Next Article in Journal
Optimization and Analysis of Zeolite Augmented Electrocoagulation Process in the Reduction of High-Strength Ammonia in Saline Landfill Leachate
Previous Article in Journal
Implementing the Water Framework Directive and Tackling Diffuse Pollution from Agriculture: Lessons from England and Scotland
Open AccessArticle

Assessing Anthropogenic Impacts on Chemical and Biochemical Oxygen Demand in Different Spatial Scales with Bayesian Networks

by Jing Xu 1,2, Guangqiu Jin 1,2,*, Yuming Mo 1,2, Hongwu Tang 1,2 and Ling Li 3
1
State Key Laboratory of Hydrology-Water Resource and Hydraulic Engineering, Hohai University, Nanjing 210098, Jiangsu, China
2
College of Water Conservancy and Hydropower Engineering, Hohai University, Nanjing 210098, Jiangsu, China
3
School of Engineering, Westlake University, Hangzhou 310024, Zhejiang, China
*
Author to whom correspondence should be addressed.
Water 2020, 12(1), 246; https://doi.org/10.3390/w12010246 (registering DOI)
Received: 24 December 2019 / Revised: 10 January 2020 / Accepted: 11 January 2020 / Published: 15 January 2020
(This article belongs to the Section Water Quality and Ecosystems)
In order to protect the water environment in seriously polluted basins, the impacts of anthropogenic activities (sewage outfalls and land use) on water quality should be assessed. The Bayesian network (BN) provides a convenient way to model these complex processes. In this study, anthropogenic impacts on chemical oxygen demand (COD) and biochemical oxygen demand (BOD) were evaluated in the Huaihe River basin (HRB) considering dry and wet seasons and different spatial scales. The results showed that anthropogenic activities had the most significant impacts on COD and BOD at the catchment scale. In dry seasons, sewage outfalls played an important role in organic pollution. Farmland became the most important source in wet seasons although it had a “sink” process in dry seasons. Intensive human activities in urban made significant contributions to increased COD levels. Grassland had a negative relationship with organic pollution, especially in dry seasons. Therefore, governments should implement strategies to control organic matters transported from urban and farmland regions. Increasing the efficiency of wastewater treatments and the percentage of grassland in the riparian zone could improve water quality. These results can enhance understanding of anthropogenic impacts on water quality and contribute to efficient management for river basins. View Full-Text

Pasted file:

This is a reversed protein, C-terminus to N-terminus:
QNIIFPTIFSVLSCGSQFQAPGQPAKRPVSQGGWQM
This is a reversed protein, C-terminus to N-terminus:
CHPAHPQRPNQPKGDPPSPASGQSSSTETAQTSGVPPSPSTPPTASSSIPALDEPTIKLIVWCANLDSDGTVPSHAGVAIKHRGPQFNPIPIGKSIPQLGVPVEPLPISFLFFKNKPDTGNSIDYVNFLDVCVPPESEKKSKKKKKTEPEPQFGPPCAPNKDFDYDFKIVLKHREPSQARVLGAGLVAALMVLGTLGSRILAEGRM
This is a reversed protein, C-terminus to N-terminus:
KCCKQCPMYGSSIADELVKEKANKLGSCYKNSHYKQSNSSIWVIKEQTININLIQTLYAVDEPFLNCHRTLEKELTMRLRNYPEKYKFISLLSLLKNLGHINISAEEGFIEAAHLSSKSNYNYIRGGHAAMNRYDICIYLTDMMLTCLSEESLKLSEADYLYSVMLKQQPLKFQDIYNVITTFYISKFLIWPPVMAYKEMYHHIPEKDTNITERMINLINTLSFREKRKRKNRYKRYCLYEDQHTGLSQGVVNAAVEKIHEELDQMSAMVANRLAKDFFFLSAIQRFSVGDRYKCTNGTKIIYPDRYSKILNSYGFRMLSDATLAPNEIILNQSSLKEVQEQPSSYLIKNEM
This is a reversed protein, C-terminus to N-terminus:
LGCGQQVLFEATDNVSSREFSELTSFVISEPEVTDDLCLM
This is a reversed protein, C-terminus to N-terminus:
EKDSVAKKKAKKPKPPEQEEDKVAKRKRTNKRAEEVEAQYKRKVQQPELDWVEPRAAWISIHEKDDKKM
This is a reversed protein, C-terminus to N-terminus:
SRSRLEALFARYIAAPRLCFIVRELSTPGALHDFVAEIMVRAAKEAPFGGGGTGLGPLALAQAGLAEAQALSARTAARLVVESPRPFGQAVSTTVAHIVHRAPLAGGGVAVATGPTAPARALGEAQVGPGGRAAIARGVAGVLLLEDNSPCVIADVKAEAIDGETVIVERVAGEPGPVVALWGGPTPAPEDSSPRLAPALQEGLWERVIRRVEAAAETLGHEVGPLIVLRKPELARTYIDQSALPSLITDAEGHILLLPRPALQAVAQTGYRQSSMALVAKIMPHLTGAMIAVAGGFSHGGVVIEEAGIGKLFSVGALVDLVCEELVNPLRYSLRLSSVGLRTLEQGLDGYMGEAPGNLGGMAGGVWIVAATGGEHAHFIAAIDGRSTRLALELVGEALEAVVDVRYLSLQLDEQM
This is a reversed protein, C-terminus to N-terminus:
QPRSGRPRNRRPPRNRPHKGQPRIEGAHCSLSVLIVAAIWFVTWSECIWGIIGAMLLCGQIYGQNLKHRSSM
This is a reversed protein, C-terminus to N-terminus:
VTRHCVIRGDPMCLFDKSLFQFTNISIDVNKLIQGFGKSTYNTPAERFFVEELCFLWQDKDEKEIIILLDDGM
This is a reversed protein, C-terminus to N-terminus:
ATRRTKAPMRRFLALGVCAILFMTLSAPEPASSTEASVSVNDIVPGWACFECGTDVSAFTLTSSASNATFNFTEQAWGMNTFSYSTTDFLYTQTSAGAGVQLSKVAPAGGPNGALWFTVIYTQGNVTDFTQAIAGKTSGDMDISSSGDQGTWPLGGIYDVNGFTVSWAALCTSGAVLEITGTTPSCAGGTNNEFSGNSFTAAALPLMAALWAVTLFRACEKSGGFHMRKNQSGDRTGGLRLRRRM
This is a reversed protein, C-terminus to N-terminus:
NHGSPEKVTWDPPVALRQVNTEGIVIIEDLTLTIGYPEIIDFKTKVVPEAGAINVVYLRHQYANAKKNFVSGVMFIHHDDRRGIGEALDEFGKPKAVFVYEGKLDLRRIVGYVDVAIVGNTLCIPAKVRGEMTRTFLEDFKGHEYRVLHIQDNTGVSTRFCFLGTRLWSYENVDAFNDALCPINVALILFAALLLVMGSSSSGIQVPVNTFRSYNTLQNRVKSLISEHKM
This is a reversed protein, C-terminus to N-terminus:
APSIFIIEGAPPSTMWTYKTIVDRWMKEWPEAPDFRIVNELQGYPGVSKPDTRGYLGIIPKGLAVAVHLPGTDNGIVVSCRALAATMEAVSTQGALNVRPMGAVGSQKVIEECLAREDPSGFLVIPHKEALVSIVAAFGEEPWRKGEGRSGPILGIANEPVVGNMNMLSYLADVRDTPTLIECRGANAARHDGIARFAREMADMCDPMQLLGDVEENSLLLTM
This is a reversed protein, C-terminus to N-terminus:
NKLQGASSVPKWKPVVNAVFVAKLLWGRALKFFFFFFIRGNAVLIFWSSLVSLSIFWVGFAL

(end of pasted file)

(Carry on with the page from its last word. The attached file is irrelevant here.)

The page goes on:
Keywords: chemical oxygen demand (COD); biochemical oxygen demand (BOD); anthropogenic activities; spatial scales; Bayesian networks chemical oxygen demand (COD); biochemical oxygen demand (BOD); anthropogenic activities; spatial scales; Bayesian networks
Show Figures

Graphical abstract

MDPI and ACS Style

Xu, J.; Jin, G.; Mo, Y.; Tang, H.; Li, L. Assessing Anthropogenic Impacts on Chemical and Biochemical Oxygen Demand in Different Spatial Scales with Bayesian Networks. Water 2020, 12, 246.

Show more citation formats Show less citations formats
Note that from the first issue of 2016, MDPI journals use article numbers instead of page numbers. See further details here.

Article Access Map by Country/Region

1
Back to TopTop